civil

Jamaica in 1850

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John Bigelow (1817-1911), born into a prominent New England family, was a newspaper writer and editor at the New-York Evening Post, under the leadership of William Cullen Bryant. An opponent of slavery in the years leading up to the Civil War, Bigelow travelled to Jamaica in 1850 to study the island’s economics following the abolition of slavery. His book soundly repudiated the assertion that freed slaves were incapable of self-governance and is still considered an authoritative analysis. It has been reprinted more than once in modern times, but this is the original publication. Our

Africanisms in the Gullah Dialect

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This is a new edition of Turner's original 1949 masterpiece, which was a seminal work in Afrocentric linguistics. Arranged like a dictionary, it has Gullah words on the left side of each page and the corresponding West African words on the right side. Gullah is a language spoken by the eponymous people descended from former slaves in the coastal regions of South Carolina and Georgia. Pioneering linguist Lorenzo Dow Turner also uses this book to discuss the distinctively Gullah way of writing.

Narrative of the Life of Frederick Douglass

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This book is only 75 pages long, but is full of valuable information about Frederick Douglass (1818-1895). It is an unabridged republication of his 1845 autobiography, Narrative of the Life of Frederick Douglass, An American Slave. In it, Douglass describes, in unflinching honesty, the horrors of slavery. He tells of how he watched a slave mother kill her baby with a piece of wood and saw a slave get shot to death for trespassing. His heartbreaking and disturbing tales make his own escape even more extraordinary and his calls for abolition even more passionate.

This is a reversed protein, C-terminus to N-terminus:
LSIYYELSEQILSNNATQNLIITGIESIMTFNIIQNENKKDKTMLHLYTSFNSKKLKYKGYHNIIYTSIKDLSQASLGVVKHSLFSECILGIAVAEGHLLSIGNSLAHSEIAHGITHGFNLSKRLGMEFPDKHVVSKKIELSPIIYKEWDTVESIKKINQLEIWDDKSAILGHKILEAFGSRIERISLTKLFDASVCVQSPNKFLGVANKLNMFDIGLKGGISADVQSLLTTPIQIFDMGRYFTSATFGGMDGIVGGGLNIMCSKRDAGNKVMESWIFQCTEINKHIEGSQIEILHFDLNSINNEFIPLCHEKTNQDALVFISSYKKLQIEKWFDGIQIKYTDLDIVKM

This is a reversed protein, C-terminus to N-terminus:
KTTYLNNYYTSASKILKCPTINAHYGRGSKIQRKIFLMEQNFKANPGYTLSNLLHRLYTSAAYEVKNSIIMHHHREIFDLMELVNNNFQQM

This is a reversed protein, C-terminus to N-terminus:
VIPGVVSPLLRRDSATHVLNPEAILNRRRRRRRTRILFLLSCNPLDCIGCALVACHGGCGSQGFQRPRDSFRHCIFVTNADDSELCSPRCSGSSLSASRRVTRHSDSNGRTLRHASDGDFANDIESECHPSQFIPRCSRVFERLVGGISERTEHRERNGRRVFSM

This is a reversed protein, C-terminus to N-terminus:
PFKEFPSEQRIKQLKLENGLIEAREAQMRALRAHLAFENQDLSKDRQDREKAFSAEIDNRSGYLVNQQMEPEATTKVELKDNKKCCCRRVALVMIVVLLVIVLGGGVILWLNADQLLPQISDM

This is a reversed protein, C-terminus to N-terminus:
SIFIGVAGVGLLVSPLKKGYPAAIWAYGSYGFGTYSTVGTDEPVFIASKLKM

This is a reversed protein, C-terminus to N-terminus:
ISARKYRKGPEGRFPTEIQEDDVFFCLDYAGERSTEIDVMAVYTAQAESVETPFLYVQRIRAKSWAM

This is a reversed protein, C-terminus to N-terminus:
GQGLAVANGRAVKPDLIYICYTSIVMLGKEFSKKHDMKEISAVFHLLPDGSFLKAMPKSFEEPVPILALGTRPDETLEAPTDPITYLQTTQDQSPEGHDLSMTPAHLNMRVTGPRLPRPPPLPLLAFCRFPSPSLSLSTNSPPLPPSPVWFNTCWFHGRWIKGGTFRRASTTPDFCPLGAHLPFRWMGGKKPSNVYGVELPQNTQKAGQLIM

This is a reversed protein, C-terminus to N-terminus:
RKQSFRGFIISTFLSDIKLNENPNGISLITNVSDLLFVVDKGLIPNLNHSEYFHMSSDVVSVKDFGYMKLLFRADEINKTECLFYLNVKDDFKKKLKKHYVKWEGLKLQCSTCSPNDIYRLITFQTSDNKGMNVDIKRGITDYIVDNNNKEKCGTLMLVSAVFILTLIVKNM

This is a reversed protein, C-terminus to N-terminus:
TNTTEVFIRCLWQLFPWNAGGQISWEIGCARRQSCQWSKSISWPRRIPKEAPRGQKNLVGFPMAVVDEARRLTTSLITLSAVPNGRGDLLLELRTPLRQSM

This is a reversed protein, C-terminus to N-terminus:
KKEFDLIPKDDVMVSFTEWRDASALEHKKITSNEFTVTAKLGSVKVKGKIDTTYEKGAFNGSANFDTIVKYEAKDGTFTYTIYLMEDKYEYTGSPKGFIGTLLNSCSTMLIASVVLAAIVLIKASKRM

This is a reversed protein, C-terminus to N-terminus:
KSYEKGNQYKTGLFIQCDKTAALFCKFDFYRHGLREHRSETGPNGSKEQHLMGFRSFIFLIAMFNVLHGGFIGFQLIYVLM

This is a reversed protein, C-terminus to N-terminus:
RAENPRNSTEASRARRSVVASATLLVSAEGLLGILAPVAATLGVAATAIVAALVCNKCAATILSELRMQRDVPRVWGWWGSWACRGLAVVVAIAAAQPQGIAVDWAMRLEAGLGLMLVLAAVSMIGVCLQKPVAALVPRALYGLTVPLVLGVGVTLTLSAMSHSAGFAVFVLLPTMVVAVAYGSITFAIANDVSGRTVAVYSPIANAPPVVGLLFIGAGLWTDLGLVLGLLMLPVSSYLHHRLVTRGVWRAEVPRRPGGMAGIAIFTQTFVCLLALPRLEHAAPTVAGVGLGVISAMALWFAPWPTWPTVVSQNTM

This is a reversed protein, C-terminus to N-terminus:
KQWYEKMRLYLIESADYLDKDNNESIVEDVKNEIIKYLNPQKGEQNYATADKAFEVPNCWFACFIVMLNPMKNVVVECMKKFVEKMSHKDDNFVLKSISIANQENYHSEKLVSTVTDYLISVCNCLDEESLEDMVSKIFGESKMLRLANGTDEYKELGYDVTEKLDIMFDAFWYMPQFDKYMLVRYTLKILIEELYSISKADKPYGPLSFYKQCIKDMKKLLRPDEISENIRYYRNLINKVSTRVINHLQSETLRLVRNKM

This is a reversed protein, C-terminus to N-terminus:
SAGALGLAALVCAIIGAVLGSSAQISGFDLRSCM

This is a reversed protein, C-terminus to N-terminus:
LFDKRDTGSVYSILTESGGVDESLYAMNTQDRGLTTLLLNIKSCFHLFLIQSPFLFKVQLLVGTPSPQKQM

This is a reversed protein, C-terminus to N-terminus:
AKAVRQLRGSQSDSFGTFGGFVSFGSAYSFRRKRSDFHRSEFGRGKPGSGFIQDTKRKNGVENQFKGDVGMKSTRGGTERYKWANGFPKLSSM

Frederick Douglass in Washington, D.C.

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This book covers the final 18 years of Frederick Douglass’ life when he lived in a mansion on top of Cedar Hill in Anacostia, a neighborhood of Washington, D.C. The author is a graduate of George Washington University, a prominent university in Washington, D.C. The book is filled with black and white pencil sketches, images, and photographs, many depicting the interior of Douglass’ home, as well as his family life.

Unbound and Unbroken

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This book is a treasure trove of color portraits and photographs depicting the life of Frederick Douglass. It is an inspiring work of art divided into ten chapters tracing the highlights of his life from slavery to full citizenship. Because it was published recently, the back of the book offers useful websites after the bibliography. Especially poignant is the image on the title page verso of a ball and chain being broken at the shackles, a very fitting image for this great man's life.